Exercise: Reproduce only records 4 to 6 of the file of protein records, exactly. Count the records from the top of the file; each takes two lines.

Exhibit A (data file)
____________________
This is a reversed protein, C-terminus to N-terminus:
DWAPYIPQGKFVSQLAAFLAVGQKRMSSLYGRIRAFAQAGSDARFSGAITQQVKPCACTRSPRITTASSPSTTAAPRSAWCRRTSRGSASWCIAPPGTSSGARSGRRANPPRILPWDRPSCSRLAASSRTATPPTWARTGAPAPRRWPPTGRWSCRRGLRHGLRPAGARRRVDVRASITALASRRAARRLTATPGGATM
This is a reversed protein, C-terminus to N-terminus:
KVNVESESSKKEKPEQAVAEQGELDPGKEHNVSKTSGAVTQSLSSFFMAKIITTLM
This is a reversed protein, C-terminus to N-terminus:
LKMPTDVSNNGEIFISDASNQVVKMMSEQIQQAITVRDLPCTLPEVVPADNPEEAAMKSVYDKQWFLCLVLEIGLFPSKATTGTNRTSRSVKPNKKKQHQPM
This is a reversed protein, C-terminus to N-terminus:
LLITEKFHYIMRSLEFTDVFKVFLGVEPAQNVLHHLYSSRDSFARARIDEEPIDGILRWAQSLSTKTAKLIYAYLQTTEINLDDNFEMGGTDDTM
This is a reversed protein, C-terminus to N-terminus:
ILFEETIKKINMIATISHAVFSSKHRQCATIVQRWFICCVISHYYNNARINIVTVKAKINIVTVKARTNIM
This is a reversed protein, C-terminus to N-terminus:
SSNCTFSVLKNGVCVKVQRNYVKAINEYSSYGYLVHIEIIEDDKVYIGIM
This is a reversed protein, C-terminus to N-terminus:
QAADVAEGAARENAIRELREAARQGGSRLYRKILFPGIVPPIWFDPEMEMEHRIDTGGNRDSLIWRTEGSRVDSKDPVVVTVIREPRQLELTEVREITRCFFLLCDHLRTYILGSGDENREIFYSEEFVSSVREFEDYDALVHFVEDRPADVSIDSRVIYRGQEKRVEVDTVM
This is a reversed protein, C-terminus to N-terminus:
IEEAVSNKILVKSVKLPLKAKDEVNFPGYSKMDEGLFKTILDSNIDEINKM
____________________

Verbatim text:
This is a reversed protein, C-terminus to N-terminus:
LLITEKFHYIMRSLEFTDVFKVFLGVEPAQNVLHHLYSSRDSFARARIDEEPIDGILRWAQSLSTKTAKLIYAYLQTTEINLDDNFEMGGTDDTM
This is a reversed protein, C-terminus to N-terminus:
ILFEETIKKINMIATISHAVFSSKHRQCATIVQRWFICCVISHYYNNARINIVTVKAKINIVTVKARTNIM
This is a reversed protein, C-terminus to N-terminus:
SSNCTFSVLKNGVCVKVQRNYVKAINEYSSYGYLVHIEIIEDDKVYIGIM